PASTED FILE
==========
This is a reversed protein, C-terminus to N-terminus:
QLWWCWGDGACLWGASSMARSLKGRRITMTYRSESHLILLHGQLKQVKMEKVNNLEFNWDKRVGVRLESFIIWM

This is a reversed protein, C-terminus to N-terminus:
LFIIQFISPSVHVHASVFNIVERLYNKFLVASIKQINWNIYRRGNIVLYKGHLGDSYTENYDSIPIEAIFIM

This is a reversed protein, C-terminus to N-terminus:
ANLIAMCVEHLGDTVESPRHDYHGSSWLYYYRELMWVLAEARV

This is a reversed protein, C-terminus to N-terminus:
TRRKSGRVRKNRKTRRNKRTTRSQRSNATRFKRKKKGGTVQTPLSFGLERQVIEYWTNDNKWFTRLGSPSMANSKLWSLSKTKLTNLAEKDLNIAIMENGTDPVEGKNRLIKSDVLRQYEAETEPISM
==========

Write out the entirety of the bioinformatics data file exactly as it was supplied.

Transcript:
This is a reversed protein, C-terminus to N-terminus:
QLWWCWGDGACLWGASSMARSLKGRRITMTYRSESHLILLHGQLKQVKMEKVNNLEFNWDKRVGVRLESFIIWM

This is a reversed protein, C-terminus to N-terminus:
LFIIQFISPSVHVHASVFNIVERLYNKFLVASIKQINWNIYRRGNIVLYKGHLGDSYTENYDSIPIEAIFIM

This is a reversed protein, C-terminus to N-terminus:
ANLIAMCVEHLGDTVESPRHDYHGSSWLYYYRELMWVLAEARV

This is a reversed protein, C-terminus to N-terminus:
TRRKSGRVRKNRKTRRNKRTTRSQRSNATRFKRKKKGGTVQTPLSFGLERQVIEYWTNDNKWFTRLGSPSMANSKLWSLSKTKLTNLAEKDLNIAIMENGTDPVEGKNRLIKSDVLRQYEAETEPISM